Doing good is good business. It adds value for all in a company from staff, stakeholders, shareholders and suppliers.
This was the key message from Simon Susman, non-executive chairman of Woolworths Holdings and previously CEO of the retail group, at a USB Executive Development (USB-ED) certificate award ceremony recently held at the Old Mutual Investment Group in Pinelands.
Certificates were handed over to the first intake of USB-ED’s Africa Directors Programme. They were all from the Old Mutual Investment Group, the corporate partner of the programme. The other partners are INSEAD Business School, the Centre for Corporate Governance at USB and the Institute of Directors in Southern Africa.
Susman said that Woolworths had to go through a thorough process to embed a set of corporate values that was build up over 80 years in the retail business. These values are quality service, value for money, innovation, integrity, energy and sustainability and encapsulate what the group stand for today.
“After talking to as many people as possible in the organisation, the values were put in plain and easy understandable language and publicised as wide as possible. We wanted to make this a sustainable part of the organisation.”
This helped Woolworths to start doing business in a better way and adding something back to society, communities, suppliers and the country as whole. It ultimately showed that business can be done in this way.
“This transpired in Woolworths being the most sustainable business on the African continent. It is sustainable in many ways, including profit, community, society, staff and business sustainability. We also realised that we had to transform ourselves and to do more for the community, the environment and climate change.
“We passionately believe in this and are getting recognition for it. It works for the staff, stakeholders, shareholders and suppliers,” Susman said.
Susman said that the retail market is currently extremely competitive. Innovation is the key to survival in such market conditions and if it is not done, the company will fail.
Regarding the role of non-executives in an organisation, Susman is of the opinion that such a person must understand what is “rubbish” and what is not of that what he or she is being told about operations. Although a non-executive cannot probe too much, such a person must know what really happens in an organisation. Listen to what is being said and distil that against experience, corporate policy, strategy and governance.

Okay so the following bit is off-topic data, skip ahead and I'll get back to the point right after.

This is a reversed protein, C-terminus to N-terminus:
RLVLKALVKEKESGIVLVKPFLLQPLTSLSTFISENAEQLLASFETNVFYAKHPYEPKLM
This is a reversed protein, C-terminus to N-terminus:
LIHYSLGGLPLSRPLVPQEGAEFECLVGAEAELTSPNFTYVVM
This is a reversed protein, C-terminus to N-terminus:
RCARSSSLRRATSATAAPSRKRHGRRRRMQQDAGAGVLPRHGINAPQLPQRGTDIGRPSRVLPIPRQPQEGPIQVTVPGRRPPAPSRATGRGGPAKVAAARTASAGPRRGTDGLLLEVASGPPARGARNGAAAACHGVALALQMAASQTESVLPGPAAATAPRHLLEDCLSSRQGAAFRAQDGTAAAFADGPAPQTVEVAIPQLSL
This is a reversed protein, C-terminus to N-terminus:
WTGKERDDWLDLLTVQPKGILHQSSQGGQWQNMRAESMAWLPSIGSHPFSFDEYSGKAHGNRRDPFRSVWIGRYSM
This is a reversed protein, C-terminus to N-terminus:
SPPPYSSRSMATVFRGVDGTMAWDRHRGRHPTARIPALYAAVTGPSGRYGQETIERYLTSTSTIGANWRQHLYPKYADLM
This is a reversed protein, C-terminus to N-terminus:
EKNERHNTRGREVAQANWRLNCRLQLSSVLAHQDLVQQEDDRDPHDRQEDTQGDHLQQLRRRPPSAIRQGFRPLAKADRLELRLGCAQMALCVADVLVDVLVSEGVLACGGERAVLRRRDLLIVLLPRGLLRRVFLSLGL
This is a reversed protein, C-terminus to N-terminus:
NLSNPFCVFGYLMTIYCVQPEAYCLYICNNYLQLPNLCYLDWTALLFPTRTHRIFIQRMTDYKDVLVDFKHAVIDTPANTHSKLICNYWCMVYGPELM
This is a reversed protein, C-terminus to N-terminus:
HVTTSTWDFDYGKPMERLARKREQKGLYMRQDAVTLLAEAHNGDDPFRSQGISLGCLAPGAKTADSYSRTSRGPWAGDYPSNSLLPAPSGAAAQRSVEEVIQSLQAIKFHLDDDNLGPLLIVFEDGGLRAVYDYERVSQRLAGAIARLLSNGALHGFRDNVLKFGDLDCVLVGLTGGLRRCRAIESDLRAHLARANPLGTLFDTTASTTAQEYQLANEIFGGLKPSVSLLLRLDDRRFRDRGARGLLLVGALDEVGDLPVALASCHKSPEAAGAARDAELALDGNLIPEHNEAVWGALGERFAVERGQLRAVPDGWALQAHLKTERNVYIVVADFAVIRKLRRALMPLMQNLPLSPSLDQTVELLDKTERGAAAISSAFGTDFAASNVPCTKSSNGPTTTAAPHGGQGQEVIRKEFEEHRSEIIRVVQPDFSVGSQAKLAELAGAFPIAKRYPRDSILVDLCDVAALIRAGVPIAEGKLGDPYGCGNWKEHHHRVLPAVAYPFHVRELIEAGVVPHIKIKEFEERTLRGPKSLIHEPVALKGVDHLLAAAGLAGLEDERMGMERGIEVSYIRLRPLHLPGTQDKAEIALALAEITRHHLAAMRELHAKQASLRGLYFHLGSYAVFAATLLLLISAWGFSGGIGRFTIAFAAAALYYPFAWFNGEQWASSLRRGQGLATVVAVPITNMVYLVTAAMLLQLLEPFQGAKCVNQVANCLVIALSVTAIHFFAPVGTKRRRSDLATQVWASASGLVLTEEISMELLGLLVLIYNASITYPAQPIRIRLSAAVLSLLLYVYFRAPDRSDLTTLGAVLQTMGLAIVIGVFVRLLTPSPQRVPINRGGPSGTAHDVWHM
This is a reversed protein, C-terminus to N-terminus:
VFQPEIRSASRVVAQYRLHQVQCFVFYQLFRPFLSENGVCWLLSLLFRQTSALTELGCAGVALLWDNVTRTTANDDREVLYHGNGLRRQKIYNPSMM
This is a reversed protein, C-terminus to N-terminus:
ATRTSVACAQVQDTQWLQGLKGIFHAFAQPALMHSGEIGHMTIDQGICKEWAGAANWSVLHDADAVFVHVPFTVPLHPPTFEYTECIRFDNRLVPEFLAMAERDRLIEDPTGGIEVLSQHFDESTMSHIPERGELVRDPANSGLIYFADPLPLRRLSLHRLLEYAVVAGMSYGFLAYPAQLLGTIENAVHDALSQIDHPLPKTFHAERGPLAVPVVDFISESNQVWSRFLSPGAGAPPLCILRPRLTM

An executive director on the other hand needs to probe more, but also distinguish carefully between what is being said and what is really happing in an organisation.
A board of directors of an organisation should be a diverse group of people, but at least one third to half of the board should be people that understand the industry very well in which it operates.
Individual board members should be sound business people with a strength of character to stand up in the boardroom and to reason with management and the chairperson.
I find that directors that lean over more to governance in a boardroom contribute less to an organisation as opposed to directors that focuses on people dynamics and corporate strategy. The latter adds the most value,” Susman said.
Old Mutual Investment Group CEO, Diane Radley, says that good corporate governance forms the cornerstone of her business’s responsible investment approach. “As responsible stewards of our clients’ investments, we believe that when you invest to reduce governance risk, the rewards will be greater,” she explains. “We place immense importance on solid governance practices, which result in better operational performance. As such, in supporting the Africa Directors Programme, we hope to significantly enhance the capacity for ethical and effective corporate governance and board leadership for not only our own executive team, but directorship development across the broader African continent.”
The next Africa Directors Programme for 2016 will commence in August and will be presented in Stellenbosch over three study schools from 1 to 3 August, 12 to 14 September and 24 to 26 October 2016.
The programme is focused on the company director as a person and ethnical leadership, taking custodianship of a company and what it means to govern and boardroom dynamics.
An expertly facilitated learning pathway that equips directors to govern with purpose, confidence and skill.